The territory’s first cannabis store will be located somewhere within Whitehorse’s Marwell neighbourhood if city council approves a zoning amendment next month.
City staff are recommending council create a specific category for businesses selling cannabis products and require that those businesses be in the mixed-use commercial/industrial zone in Marwell.
Marwell was chosen for cannabis sales because it’s central in Whitehorse but “a bit less visible” than if the store was located in the downtown core, Melodie Simard, the city’s manager of planning and sustainability, told council Jan. 8.
The area contains larger buildings than you would find right downtown, she said. “YG is looking ideally to have their retail and their warehousing within the same facility. That would be their ideal.” A report to council mentions buildings with more than 900 square metres of storage capacity.
Cannabis would also be compatible with other businesses and land uses in the area, she said. Marwell is also close to the Yukon Liquor Corporation offices, and accessible by transit.
One of the reasons administration is recommending Marwell for cannabis retail stores is because it is away from schools and other “sensitive public values,” Jeff O’Farrell, the city’s acting director of community and recreation services, said in an interview.
Cannabis is slated to be legal across Canada some time this summer. Initially, the Yukon government will maintain a monopoly on retail sales. The government is planning to open one location in Whitehorse and have an online store up and running by the time cannabis is legalized.
The Yukon Liberal government has said it needs more time to develop regulations for private retailers.
If that happens, additional areas outside of Marwell could be approved for retail stores, according to a report to council.
Currently, Whitehorse’s bylaws don’t mention cannabis, Simard said. The original authors never considered legalization.
If city council doesn’t make the change, once cannabis is legal, it could be sold anywhere within the city where retail is allowed, Simard said.
Community Services Minister John Streicker said the territorial government is fine with locating its store in Marwell.
Streicker said territorial government officials have been working with the city before the zoning amendment was tabled.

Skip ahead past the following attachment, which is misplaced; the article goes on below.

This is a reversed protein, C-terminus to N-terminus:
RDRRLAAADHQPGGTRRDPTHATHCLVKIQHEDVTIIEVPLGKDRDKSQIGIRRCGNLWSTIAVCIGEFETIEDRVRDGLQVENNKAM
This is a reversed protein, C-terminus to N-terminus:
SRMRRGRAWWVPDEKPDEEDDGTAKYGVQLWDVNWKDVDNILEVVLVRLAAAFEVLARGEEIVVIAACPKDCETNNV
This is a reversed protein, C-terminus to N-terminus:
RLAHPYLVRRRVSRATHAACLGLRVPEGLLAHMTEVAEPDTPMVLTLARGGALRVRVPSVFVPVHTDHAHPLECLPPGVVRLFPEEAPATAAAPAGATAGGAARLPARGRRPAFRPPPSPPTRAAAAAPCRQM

“There are opportunities in the area that we can look at, but all of them might need a bit of work,” Streicker said.
The Yukon government has started coming up with a shortlist of places that might be leased but hasn’t settled on a location yet, he said.
Simard said once a retail location has been identified through the tender process, the location will have to be reviewed by the city’s development review committee.
Whitehorse city council is expected to vote on the proposed new zoning bylaw Feb. 26. A public hearing on the proposed changes is scheduled for Feb. 12.
There are other Whitehorse bylaws that ideally would also be amended before cannabis legalization, said O’Farrell.
Those include the bylaws dealing with business licenses and fees as well as the bylaw that outlines how illegal grow-ops are currently dealt with when they are uncovered.
Those bylaws would ideally be amended before cannabis is legalized, but not changing them in time won’t prevent the Yukon government’s location from opening, he said.
There’s still no word on what portion of the tax revenue from cannabis sales will end up going to municipalities.
O’Farrell said the city hasn’t come up with a specific request for the Yukon government yet. “At this point we’re waiting to see what the territorial government’s framework might look like.”
Under the terms of a deal signed late last year, 25 per cent of the taxes collected from cannabis sales will go to the federal government up to a maximum of $100 million a year. The rest will go to the provinces and territories. It’s up to the individual jurisdictions to decide how much goes to municipalities.
Yukoners will get a better look at the territory’s proposed legislation later this week. The government has scheduled a media briefing on Yukon’s proposed Cannabis Control Act Jan 11.
With files from Amy Kenny
Contact Ashley Joannou at firstname.lastname@example.org
Correction: The original version of this story misidentified Jeff O’Farrell’s title with the city. O’Farrell is acting director of community and recreation services, and no longer manager of legislative services.